(3.) THE learned counsel for the appellant strenuously contended that the respondent's residence in a part of the shop amounted to change in the user and this change was detrimental to the interest of the landlord. In this connection he brought to my notice that subsequent to the filing of the appeal the Delhi Municipal Corporation prosecuted the appellant under S. 347 read with the Twelfth Schedule of the Delhi Municipal Corporation Act and the Magistrate had fined him Rs. 5/ - twice on 30th January and 13th March, 1964, for infringement of the terms and conditions on which he was permitted to erect the building of which the shop in question formed the part. Section 347 of the Delhi Municipal Corporation Act corresponds to section 116 of the Punjab Municipal Act. The learned Rent Control Tribunal while holding that residence of the respondent -tenant in a part of the shop was not a change in the user relied on the case, Manohar Lal Chopra v. Mr. Bal Raj Arora,, (1953) 55 P.L.R. 295 which laid down: A tenant who used the premises for business purposes but used a small portion of it for his residence in order to carry on his business more efficiently cannot be said to have used the premises in a manner different from that for which the business premises were let.
The learned Judge while laying down the above proposition of law observed:
The fact that the premises contained a kitchen and a bathroom evidently showed that a small portion of the premises could be used by a tenant for the purpose of actually residing there. Though the premises have been used since 1935 in the manner in which they had been used, up till now no really serious action has ever been contemplated on the ground that they have been used in a manner not authorised either by the lease from Government to the original perpetual tenants or by the present landlord to the present tenant. It is in the evidence of Mr. Shanti Chand, an Assistant in the Land and Development Office, New Delhi, that no one has so far been evicted on the ground of his residence in his shop.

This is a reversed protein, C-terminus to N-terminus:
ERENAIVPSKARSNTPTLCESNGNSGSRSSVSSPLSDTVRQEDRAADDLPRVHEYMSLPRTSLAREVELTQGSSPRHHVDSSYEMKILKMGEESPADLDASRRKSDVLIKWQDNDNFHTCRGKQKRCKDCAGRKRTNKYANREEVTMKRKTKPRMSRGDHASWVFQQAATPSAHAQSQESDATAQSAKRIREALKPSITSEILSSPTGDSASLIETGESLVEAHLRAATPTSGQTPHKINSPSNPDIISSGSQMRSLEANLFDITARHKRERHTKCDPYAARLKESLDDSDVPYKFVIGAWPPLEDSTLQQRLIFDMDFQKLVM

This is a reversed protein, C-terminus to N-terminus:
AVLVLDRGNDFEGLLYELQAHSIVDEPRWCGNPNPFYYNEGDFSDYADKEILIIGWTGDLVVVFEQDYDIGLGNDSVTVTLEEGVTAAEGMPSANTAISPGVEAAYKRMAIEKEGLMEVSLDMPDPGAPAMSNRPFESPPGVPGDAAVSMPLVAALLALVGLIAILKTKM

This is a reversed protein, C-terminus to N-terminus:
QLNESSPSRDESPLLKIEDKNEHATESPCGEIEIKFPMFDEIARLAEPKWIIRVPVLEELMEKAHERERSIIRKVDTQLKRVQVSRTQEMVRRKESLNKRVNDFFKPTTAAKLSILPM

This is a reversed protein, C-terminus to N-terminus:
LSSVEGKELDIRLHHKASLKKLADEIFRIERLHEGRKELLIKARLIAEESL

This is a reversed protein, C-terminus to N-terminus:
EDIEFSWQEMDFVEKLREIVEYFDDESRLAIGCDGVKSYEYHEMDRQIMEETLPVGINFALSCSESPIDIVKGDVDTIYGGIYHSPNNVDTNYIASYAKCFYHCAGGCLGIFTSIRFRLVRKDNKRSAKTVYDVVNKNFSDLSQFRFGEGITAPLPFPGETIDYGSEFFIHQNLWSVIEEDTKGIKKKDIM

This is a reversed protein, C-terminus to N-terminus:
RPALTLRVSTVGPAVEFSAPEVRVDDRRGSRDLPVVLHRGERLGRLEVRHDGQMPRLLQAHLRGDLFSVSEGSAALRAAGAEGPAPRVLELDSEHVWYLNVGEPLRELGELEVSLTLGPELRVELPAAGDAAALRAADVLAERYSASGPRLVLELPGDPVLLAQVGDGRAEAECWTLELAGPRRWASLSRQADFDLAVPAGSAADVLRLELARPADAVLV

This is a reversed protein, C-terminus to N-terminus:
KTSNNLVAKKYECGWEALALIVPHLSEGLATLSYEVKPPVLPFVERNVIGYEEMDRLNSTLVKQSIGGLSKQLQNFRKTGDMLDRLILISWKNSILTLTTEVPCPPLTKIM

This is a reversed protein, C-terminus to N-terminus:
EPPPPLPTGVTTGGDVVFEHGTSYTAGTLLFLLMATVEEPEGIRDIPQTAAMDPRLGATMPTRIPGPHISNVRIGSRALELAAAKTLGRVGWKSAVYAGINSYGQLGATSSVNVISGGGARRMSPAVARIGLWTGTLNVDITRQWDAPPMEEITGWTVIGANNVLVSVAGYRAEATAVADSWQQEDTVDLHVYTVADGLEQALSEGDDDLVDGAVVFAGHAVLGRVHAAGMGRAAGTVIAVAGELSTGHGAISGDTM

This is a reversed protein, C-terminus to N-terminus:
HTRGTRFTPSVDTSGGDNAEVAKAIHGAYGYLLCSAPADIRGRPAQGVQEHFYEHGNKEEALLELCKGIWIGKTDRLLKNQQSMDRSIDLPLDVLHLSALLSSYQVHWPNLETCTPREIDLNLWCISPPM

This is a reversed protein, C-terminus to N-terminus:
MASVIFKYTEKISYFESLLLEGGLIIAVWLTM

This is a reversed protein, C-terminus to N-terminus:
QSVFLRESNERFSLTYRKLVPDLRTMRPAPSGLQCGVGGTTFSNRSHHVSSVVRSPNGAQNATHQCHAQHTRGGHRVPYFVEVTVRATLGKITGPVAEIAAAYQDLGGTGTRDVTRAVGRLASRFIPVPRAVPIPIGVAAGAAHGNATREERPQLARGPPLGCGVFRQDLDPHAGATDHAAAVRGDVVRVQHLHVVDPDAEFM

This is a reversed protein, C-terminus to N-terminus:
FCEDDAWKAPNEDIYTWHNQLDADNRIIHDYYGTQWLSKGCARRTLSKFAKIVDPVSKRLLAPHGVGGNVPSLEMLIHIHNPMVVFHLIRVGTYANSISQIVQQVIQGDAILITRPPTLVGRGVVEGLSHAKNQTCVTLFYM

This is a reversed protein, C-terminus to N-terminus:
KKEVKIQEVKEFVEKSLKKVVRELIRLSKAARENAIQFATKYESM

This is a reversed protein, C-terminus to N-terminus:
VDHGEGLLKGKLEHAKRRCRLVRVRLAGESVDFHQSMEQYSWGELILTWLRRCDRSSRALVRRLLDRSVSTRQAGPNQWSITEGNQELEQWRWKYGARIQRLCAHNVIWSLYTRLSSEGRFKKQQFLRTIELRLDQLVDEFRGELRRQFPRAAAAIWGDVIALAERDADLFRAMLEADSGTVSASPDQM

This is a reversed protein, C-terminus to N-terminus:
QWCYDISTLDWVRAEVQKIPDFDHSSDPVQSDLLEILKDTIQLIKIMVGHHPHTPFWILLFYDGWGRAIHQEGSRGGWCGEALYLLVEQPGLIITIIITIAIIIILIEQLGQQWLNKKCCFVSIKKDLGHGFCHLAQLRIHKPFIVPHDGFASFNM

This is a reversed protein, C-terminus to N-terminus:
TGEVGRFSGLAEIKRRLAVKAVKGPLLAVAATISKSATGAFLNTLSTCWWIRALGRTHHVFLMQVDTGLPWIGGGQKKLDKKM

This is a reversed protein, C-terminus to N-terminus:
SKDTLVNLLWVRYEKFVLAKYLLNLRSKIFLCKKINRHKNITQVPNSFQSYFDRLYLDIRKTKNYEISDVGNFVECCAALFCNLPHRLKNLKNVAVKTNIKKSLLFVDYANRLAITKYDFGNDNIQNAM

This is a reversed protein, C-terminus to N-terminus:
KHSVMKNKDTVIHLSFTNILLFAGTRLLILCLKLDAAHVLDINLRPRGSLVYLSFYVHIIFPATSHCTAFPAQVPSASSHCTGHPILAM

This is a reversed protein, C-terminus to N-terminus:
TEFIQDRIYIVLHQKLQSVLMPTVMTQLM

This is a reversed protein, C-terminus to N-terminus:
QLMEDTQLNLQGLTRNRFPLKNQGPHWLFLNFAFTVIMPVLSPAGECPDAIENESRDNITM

It will thus be seen that the facts of the instant case are distinguishable from the facts of the above case. Here, the Delhi Municipal Corporation had in fact taken an adverse notice of the tenant's residence in the shop contrary to the conditions on which the landlord was allowed to erect the building and prosecuted the landlord with success in the Court of the Magistrate First Class, Delhi. The learned Rent Control Tribunal also referred to the case, Nand Lal v. Dr. Gurbakhsh Rai, (1962) 64 P.L.R. 601, in support of his conclusion, where it was held:
A tenant who cooked his meals in a small portion of the shop cannot be said to have materially impaired the value or utility of the shop merely because there are some marks of smoke on the walls.
In the present case the tenant -respondent is not merely cooking his meals in a part of the shop but is using the same for his residence, hence Nund Lal's case cannot be a true guidance for determining the dispute between the parties therein. The action taken by the Delhi Municipal Corporation against the appellant for change in the user of the shop no doubt shows that this change was detrimental to the interest of the landlord and that being so it furnished a good ground for the landlord appellant to claim ejectment of the tenant -respondent.
For the above reasons, the appeal is allowed and orders of the Rent Controller and the Rent Control Tribunal are set aside. The appellant's prayer for ejectment of the respondent from the shop in dispute is allowed, but he is left to hear his own costs throughout.;